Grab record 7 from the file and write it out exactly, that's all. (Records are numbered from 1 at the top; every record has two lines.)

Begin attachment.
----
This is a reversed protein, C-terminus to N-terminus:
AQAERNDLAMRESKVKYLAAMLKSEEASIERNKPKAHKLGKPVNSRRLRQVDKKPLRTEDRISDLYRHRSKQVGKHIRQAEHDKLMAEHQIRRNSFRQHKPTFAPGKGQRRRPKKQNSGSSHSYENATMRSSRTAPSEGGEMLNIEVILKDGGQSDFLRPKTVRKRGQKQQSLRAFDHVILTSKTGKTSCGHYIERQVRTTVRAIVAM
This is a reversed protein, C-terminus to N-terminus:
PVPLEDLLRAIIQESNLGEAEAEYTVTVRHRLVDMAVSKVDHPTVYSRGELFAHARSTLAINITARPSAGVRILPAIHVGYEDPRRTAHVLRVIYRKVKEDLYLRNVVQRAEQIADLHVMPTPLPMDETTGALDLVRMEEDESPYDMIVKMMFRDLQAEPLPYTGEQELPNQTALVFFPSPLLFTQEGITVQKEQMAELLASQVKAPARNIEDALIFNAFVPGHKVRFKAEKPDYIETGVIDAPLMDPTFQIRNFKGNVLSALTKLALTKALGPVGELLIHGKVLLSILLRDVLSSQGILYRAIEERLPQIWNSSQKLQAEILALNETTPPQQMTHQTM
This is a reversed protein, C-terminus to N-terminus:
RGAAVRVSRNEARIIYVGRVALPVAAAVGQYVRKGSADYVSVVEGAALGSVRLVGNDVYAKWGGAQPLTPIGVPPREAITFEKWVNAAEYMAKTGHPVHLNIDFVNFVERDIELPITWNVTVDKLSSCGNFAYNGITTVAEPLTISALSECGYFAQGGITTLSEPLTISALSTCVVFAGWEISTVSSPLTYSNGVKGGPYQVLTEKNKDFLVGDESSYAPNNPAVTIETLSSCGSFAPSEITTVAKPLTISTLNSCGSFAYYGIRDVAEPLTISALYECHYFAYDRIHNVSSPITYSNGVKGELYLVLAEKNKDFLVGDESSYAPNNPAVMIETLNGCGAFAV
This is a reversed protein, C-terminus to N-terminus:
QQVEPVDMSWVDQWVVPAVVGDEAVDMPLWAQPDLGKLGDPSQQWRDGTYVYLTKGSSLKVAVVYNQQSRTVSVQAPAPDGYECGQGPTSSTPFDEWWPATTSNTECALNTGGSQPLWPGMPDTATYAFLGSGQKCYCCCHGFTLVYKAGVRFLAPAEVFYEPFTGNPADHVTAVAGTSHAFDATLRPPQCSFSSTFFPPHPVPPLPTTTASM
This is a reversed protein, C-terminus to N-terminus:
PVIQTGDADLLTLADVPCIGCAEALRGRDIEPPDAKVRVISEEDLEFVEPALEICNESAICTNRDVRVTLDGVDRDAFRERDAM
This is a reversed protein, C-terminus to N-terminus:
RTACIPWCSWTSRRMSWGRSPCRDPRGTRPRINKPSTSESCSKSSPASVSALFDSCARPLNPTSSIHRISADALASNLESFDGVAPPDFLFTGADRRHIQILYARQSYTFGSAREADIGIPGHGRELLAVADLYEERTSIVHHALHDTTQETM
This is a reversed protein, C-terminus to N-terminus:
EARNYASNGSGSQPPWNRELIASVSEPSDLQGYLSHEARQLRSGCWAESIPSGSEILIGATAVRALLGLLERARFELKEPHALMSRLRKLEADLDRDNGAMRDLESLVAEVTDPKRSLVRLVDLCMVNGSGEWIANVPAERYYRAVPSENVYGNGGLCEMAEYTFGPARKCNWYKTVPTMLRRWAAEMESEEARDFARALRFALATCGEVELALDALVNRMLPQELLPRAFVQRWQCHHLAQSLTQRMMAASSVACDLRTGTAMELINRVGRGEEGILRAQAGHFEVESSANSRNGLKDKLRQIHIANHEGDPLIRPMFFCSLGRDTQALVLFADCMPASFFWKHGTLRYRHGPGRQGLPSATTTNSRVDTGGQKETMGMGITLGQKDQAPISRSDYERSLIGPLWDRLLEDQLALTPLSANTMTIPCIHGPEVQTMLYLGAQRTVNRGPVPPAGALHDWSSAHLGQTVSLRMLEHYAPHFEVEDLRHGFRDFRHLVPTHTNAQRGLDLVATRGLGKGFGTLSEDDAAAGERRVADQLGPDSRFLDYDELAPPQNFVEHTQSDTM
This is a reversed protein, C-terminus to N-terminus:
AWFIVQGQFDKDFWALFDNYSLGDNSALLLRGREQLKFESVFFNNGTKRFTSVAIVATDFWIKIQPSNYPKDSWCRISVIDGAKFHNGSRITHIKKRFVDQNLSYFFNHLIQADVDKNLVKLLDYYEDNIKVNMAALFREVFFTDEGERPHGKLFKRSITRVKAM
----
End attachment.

This is a reversed protein, C-terminus to N-terminus:
EARNYASNGSGSQPPWNRELIASVSEPSDLQGYLSHEARQLRSGCWAESIPSGSEILIGATAVRALLGLLERARFELKEPHALMSRLRKLEADLDRDNGAMRDLESLVAEVTDPKRSLVRLVDLCMVNGSGEWIANVPAERYYRAVPSENVYGNGGLCEMAEYTFGPARKCNWYKTVPTMLRRWAAEMESEEARDFARALRFALATCGEVELALDALVNRMLPQELLPRAFVQRWQCHHLAQSLTQRMMAASSVACDLRTGTAMELINRVGRGEEGILRAQAGHFEVESSANSRNGLKDKLRQIHIANHEGDPLIRPMFFCSLGRDTQALVLFADCMPASFFWKHGTLRYRHGPGRQGLPSATTTNSRVDTGGQKETMGMGITLGQKDQAPISRSDYERSLIGPLWDRLLEDQLALTPLSANTMTIPCIHGPEVQTMLYLGAQRTVNRGPVPPAGALHDWSSAHLGQTVSLRMLEHYAPHFEVEDLRHGFRDFRHLVPTHTNAQRGLDLVATRGLGKGFGTLSEDDAAAGERRVADQLGPDSRFLDYDELAPPQNFVEHTQSDTM